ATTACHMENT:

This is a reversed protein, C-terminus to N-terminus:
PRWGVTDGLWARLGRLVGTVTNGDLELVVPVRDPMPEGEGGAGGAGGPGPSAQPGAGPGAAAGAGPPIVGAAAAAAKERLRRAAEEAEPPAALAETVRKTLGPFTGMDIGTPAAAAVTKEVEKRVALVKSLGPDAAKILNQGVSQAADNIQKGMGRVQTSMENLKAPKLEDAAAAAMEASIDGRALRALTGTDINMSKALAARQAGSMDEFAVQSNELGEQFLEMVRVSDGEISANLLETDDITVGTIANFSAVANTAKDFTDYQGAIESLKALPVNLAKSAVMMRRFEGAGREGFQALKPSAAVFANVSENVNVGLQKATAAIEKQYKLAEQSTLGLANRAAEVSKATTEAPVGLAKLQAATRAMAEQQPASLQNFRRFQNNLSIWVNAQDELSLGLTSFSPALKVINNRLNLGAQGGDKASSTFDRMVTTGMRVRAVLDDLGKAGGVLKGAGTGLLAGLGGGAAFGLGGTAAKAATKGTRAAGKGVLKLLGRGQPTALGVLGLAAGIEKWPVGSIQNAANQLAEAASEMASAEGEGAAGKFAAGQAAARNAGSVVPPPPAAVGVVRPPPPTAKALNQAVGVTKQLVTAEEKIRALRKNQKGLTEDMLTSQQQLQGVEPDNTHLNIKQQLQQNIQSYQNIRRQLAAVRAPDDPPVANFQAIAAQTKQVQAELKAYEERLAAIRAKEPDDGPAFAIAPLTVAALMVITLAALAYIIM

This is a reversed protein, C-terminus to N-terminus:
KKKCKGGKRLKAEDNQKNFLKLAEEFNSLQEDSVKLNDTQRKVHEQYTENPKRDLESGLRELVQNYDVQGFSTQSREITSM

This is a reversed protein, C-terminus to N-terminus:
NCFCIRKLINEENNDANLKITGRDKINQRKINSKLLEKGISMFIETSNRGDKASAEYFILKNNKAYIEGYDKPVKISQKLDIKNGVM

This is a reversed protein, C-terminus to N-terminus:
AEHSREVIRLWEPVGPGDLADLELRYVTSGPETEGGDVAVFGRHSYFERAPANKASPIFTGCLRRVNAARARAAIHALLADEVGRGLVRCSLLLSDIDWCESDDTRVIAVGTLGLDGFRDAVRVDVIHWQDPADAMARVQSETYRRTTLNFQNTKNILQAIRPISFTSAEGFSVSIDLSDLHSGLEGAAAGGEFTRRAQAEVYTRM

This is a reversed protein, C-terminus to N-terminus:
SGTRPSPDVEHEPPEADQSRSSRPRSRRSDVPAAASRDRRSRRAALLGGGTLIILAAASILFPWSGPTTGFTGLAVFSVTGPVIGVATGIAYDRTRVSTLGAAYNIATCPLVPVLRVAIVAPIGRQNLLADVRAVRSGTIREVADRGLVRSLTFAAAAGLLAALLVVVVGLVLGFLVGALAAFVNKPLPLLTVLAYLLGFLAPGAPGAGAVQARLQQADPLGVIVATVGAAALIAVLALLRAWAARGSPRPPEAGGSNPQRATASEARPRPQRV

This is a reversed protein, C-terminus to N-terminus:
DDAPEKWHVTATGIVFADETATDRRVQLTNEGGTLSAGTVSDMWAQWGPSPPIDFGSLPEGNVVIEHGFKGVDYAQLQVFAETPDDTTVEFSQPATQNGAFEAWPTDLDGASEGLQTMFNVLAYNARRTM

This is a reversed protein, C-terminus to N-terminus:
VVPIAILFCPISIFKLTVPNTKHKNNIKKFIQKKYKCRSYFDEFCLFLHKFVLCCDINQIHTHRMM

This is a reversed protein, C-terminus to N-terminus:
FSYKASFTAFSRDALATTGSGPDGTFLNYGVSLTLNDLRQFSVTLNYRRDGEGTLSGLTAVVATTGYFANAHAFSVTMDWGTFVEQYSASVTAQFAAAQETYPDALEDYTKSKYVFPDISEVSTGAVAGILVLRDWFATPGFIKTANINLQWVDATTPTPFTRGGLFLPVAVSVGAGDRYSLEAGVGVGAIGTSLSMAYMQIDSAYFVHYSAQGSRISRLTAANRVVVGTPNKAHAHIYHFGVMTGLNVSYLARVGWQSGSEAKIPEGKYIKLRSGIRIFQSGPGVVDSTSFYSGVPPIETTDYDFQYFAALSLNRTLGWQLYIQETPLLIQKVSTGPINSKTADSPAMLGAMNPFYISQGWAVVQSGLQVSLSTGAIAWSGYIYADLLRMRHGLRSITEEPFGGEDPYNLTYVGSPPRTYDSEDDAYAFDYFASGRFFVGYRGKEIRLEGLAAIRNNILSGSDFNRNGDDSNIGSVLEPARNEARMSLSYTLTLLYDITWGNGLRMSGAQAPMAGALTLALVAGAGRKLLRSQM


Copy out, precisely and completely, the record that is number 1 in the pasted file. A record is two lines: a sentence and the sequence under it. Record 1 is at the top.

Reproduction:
This is a reversed protein, C-terminus to N-terminus:
PRWGVTDGLWARLGRLVGTVTNGDLELVVPVRDPMPEGEGGAGGAGGPGPSAQPGAGPGAAAGAGPPIVGAAAAAAKERLRRAAEEAEPPAALAETVRKTLGPFTGMDIGTPAAAAVTKEVEKRVALVKSLGPDAAKILNQGVSQAADNIQKGMGRVQTSMENLKAPKLEDAAAAAMEASIDGRALRALTGTDINMSKALAARQAGSMDEFAVQSNELGEQFLEMVRVSDGEISANLLETDDITVGTIANFSAVANTAKDFTDYQGAIESLKALPVNLAKSAVMMRRFEGAGREGFQALKPSAAVFANVSENVNVGLQKATAAIEKQYKLAEQSTLGLANRAAEVSKATTEAPVGLAKLQAATRAMAEQQPASLQNFRRFQNNLSIWVNAQDELSLGLTSFSPALKVINNRLNLGAQGGDKASSTFDRMVTTGMRVRAVLDDLGKAGGVLKGAGTGLLAGLGGGAAFGLGGTAAKAATKGTRAAGKGVLKLLGRGQPTALGVLGLAAGIEKWPVGSIQNAANQLAEAASEMASAEGEGAAGKFAAGQAAARNAGSVVPPPPAAVGVVRPPPPTAKALNQAVGVTKQLVTAEEKIRALRKNQKGLTEDMLTSQQQLQGVEPDNTHLNIKQQLQQNIQSYQNIRRQLAAVRAPDDPPVANFQAIAAQTKQVQAELKAYEERLAAIRAKEPDDGPAFAIAPLTVAALMVITLAALAYIIM